In our yin practice, we typically hold poses anywhere from 1-7 minutes or  more depending on the targeted joint & experience level of the practitioner. Using a timer allows us to set it & forget it so we are not distracted by needing to look at the clock. During this time, our mind may become quite busy. Just breathe, rest, & hold until the timer goes off.

gentle release

Being that we hold the pose for a good while, our bodies are able to open at a very deep level. Be kind & gentle with yourself as you come out of each pose, perhaps even returning to corpse pose to allow yourself to reset. This slow, gentle movement helps to target our parasympathetic nervous system allowing our bodies & minds a deep rest. 

Rajastic physcial practice,
tamastic mental practice

Purification by fire

Sometimes, we have an excess of mental energy & chatter. I like to call this “the crazies”. How do you know you have some crazies to burn off? If you’ve tried grounding exercises like deep breathing, reflecting on owning your emotions, talking it through with your partner, journaling, meditating, listening to music, or whatever usually grounds you, & your head is still hotter than hades with the fiery emotions of anxiousness, anger or jealousy, you have some crazies to burn off. Great news – you are in the right place! Here is where we “burn off the crazies” & abundance of thought by pouring it all out on the mat. In our yang practice, we flip the script & strive towards balance (sattva), channeling a rajastic energy of the body to ground towards a more tamastic energy of the mind.  

raja

Raja is the opposite end of the spectrum from tamas & corresponds to heat, movement, activity & passion. 

sattva

Sattva is the balanced state between raja & tamas. It corresponds to truth, illumination, intelligence.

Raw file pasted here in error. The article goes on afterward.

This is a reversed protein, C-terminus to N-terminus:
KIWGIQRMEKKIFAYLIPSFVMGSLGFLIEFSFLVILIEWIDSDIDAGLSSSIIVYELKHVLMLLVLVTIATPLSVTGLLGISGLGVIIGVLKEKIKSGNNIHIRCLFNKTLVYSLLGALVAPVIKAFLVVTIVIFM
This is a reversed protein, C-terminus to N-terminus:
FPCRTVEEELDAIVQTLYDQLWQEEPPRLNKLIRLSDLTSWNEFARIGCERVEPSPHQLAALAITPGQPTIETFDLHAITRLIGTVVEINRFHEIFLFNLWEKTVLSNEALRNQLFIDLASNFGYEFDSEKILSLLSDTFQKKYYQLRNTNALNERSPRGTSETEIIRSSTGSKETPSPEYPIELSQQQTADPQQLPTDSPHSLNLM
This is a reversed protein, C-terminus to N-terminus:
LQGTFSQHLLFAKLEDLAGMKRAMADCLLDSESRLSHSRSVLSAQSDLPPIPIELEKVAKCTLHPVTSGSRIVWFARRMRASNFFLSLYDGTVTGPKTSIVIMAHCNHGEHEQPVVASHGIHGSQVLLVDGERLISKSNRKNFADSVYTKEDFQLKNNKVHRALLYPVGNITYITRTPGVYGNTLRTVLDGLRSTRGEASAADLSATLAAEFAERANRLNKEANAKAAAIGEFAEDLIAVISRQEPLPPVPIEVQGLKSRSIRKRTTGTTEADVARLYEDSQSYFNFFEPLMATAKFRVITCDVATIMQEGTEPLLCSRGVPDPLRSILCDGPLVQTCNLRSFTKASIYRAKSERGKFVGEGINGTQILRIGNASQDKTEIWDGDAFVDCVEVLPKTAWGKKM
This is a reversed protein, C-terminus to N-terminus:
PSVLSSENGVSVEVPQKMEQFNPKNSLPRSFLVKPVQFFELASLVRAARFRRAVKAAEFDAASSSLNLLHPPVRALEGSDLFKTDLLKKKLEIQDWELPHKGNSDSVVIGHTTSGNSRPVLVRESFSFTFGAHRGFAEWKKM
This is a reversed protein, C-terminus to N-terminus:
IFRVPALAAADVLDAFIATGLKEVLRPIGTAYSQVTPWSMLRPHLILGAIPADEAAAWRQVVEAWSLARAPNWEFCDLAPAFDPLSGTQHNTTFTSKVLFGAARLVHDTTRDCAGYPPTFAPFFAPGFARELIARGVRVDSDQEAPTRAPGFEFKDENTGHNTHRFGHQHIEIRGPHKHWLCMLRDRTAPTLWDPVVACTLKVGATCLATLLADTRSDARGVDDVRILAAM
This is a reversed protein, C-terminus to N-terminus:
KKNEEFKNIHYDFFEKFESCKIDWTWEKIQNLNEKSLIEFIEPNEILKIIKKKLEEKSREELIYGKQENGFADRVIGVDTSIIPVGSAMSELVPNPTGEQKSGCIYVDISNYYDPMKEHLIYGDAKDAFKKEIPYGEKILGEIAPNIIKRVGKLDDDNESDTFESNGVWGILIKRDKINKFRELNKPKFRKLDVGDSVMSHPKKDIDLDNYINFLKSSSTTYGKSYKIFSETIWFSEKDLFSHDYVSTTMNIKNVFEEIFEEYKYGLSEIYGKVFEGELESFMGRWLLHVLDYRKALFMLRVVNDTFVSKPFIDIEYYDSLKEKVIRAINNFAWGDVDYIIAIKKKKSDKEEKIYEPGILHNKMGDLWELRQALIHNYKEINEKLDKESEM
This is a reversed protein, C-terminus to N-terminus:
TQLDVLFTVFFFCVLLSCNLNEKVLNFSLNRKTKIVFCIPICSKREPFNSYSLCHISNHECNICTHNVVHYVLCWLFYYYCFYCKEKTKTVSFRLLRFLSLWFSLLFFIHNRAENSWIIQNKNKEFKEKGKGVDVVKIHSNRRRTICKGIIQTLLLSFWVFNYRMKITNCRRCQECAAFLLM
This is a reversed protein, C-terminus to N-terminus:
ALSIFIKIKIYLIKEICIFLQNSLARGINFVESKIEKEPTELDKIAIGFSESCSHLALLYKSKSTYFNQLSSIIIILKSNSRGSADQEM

tamas

Tamas is the opposite end of the spectrum from raja & corresponds to cold, heaviness, dullness, & inertia. 

yang yoga

some like it hot

Yang is the moving & the changing. Yang Yoga focuses on the musculature of our bodies.

The benefits of hot yoga are many. The heat allows our muscles to really open to a depth of flexibility that we may otherwise not attain in a cool room. The high temperature creates a rajastic physical practice, causing our heart to really get pumping, aiding our cardiovascular health, increasing our respiratory capacity, & causing an increase in our bodies circulation. This increased circulation cleanses our bodies of toxins that we release through the massive outpour of sweat. This is also a regenerative practice for our lymphatic & immune systems. 

While at first, the heat can be something to get used to, any yogi knows (who has stuck around past the initial three-week torture period while their body acclimates to the heat), hot yoga can be quite addicting – mostly cause it feels so good

If you can adapt to & balance in a world that is always moving & unstable, you learn how to become tolerant to the permanence of change & difference.

Iyengar